RAID 1 and Carbonite are both great options. Another feature I use along with my backups is uploading my pictures/videos of my kids to image hosting sites like Flickr. They have tools where uploading a huge amount of photos is painless. Whenever I download pictures I also immediately host them on Flickr. That way I can share the galleries out to my family and also have them hosted offsite. Not saying Flickr is 100% fool proof but some redundancy helps.

05-27-2011 12:48 AM

I have the a Net Gear Stora. I got it at Bestbuy. It is a network Raid backup device. It comes with one drive and you have to buy the second drive to add to it, but it has all the hardware raid and network adapters as part of it. You plug in the second drive and the data is automatically mirrored to the other drive. After that, all data is mirrored. If one drive dies, you replace it and the data mirrors to the new drive automatically. I have all my computers in my house pointed to it for data storage. It is also 1 Gb network capable.

cadunkle 05-27-2011 6:41 AM


Originally Posted by pesos (Post 1681463)
Carbonite is fully encrypted. You can choose to let them handle the encryption key, or you can elect to create it yourself. If you do the latter they cannot access your data - so if you lose/forget your key the data is useless.

Thinking your Internet-connected computer is safer than a legit encrypted "cloud" solution is an illusion. You're part of the "cloud."

if Carbonite handles the encryption you are trusting someone else to do it properly and prevent it from being compromised. They will, without question (PATRIOT Act) decrypt and hand your data over to the government if asked, without a warrant. Beyond that, all it takes is one admin to slip or overlook something and your data can be either compromised to a malicious hacker or unavailable for some length of time. These hosted solutions are alright if you encrypt the data yourself, and don't mind a long recovery time. For my amount of data we'd be talking almost 3 days with the speed of my connection, assuming I can get that much throughput from the hosted company 24/7 for 3 days (doubtful).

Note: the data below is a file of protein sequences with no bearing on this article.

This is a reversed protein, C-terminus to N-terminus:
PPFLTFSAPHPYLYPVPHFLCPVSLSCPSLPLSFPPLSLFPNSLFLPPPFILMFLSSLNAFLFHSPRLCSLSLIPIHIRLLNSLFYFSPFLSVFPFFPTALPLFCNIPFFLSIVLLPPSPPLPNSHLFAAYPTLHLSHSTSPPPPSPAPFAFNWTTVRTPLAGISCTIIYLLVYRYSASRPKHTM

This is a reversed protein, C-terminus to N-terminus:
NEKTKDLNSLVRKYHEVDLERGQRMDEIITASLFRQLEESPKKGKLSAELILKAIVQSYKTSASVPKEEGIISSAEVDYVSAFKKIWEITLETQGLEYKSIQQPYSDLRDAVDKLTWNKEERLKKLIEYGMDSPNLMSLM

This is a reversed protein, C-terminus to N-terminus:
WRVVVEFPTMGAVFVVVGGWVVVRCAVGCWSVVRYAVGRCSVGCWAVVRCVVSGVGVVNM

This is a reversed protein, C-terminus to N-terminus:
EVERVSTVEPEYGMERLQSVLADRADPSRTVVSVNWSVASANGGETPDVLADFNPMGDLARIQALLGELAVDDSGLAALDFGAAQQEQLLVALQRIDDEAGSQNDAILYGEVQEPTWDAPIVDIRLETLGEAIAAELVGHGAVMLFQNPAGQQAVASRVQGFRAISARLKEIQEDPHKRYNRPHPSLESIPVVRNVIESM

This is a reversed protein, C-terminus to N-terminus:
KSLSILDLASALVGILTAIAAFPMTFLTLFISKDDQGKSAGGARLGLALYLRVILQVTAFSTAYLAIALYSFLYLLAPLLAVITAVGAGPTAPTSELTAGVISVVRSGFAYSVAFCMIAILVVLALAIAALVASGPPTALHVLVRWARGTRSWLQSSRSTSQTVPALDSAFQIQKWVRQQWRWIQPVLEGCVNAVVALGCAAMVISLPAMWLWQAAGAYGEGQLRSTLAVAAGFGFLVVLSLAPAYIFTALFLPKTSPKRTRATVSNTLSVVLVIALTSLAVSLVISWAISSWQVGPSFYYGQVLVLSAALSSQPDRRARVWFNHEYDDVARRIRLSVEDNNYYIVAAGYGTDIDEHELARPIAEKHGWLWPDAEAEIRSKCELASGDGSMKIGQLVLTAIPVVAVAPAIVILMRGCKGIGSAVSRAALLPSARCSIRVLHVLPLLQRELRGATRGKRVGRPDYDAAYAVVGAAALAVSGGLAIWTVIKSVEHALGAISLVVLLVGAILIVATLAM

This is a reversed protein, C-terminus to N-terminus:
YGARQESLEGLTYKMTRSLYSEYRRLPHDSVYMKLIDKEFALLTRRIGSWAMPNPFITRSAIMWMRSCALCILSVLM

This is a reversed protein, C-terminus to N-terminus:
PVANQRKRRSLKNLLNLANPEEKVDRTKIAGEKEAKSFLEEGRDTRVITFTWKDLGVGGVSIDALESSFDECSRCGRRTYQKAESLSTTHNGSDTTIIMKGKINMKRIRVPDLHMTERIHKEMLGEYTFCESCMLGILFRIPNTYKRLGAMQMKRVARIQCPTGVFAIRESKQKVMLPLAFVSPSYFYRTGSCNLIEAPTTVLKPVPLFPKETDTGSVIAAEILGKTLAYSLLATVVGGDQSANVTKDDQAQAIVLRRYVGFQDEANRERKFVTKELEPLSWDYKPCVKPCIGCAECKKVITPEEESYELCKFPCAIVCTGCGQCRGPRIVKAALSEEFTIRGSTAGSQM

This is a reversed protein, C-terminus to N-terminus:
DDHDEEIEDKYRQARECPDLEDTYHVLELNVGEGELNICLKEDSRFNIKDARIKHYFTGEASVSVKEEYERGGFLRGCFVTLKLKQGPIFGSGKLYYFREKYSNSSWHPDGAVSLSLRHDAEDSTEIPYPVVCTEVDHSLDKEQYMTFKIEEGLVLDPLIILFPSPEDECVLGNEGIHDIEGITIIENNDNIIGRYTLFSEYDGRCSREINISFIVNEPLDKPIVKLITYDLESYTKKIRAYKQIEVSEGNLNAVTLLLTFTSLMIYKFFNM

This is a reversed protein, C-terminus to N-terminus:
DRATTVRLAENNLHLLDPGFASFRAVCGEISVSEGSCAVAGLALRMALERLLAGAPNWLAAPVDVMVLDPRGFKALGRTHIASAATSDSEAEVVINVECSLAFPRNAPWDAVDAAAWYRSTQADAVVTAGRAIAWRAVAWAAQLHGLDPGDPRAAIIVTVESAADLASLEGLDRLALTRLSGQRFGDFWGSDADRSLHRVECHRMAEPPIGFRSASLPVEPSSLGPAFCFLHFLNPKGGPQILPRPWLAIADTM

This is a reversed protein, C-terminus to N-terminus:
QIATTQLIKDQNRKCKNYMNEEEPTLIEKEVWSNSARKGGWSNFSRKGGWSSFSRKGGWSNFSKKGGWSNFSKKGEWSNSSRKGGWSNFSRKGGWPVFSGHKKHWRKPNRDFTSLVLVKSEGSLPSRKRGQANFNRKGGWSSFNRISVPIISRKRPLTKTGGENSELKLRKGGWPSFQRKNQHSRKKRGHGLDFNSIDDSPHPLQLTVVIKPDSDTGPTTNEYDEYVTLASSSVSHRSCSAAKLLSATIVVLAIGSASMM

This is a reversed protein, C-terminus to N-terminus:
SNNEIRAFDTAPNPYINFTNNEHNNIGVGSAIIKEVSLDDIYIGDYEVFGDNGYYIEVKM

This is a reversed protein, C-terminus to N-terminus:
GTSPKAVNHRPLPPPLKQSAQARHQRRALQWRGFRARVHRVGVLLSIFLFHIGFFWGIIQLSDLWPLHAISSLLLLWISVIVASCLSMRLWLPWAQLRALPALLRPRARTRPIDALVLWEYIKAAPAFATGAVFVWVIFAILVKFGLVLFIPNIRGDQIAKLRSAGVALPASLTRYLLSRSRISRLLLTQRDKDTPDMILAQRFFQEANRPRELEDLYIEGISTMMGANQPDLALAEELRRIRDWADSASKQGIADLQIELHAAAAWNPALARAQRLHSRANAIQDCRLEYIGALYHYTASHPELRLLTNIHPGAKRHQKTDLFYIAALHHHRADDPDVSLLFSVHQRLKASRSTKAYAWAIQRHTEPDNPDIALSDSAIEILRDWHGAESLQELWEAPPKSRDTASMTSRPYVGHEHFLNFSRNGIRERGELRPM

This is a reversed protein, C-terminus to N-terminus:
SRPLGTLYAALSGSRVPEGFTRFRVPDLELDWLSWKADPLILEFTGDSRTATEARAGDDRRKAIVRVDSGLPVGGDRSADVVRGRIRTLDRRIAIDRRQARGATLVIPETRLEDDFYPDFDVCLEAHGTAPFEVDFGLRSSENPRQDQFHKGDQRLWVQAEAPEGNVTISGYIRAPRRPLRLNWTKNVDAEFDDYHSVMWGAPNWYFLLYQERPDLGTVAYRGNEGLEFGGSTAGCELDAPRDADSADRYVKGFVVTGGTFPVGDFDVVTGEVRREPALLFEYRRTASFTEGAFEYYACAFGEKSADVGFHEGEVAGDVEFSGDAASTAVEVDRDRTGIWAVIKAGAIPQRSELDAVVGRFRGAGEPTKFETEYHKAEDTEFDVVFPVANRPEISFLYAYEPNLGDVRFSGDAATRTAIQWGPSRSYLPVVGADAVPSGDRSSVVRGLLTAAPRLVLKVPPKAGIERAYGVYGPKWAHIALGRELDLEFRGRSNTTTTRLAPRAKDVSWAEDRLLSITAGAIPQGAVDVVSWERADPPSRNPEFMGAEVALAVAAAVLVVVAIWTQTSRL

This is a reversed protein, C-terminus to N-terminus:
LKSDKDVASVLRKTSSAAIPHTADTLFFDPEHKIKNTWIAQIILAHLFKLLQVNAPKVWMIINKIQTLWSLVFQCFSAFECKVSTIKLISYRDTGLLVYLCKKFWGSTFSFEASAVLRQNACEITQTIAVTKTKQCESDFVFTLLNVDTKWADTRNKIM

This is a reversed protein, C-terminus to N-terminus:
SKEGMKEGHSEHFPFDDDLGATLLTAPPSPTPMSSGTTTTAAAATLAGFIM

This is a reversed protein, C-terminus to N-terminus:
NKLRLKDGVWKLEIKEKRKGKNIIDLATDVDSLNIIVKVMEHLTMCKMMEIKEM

As for thinking my internet connected computer is safer than letting some unknown third party host my data for me? I'm a network admin, I trust my work over that of some hosted third party. I've had my share of bad experiences with these hosting companies over the years and would never trust my personal data to them so far as privacy or exclusively to them as backup. They have their place, but you need to stay on top of your data and have a good DR plan.

pesos 05-27-2011 9:14 AM

Sure, but Cory how many people actually have a clue what they are doing like you and I do? Not many. If the info is not sensitive, go with the set it and forget it route. If you will be storing sensitive data, set up the key yourself and be sure not to lose it. Again, this type of service is best for pure DR - not for time-sensitive restores which are better handled from local storage, which I think we both agree should still be part of the picture regardless...

wakescene 06-03-2011 10:20 AM

Jae G Master,
My suggestion would be a large backup External/NAS drive. Then do some Quarterly/Bi-Yearly/Yearly backup to DVD and store the DVD's in a small safe. This is what I do now seeing as there is no great perfected backup solution designed for home use. (at least not that I have ever seen). -OR- You could do the an online backup solution like Wes and others are suggesting.

Frankly I am not a fan of the online services. It's easier for me to justify a purchase for a product then a monthly/yearly fee to a service.

I would also suggest checking out CNET.com, InfoWorld.com and Lifehacker.com to research what others have done for their solutions. There is a ton of info and you should be able to come across someone solution that matches yours.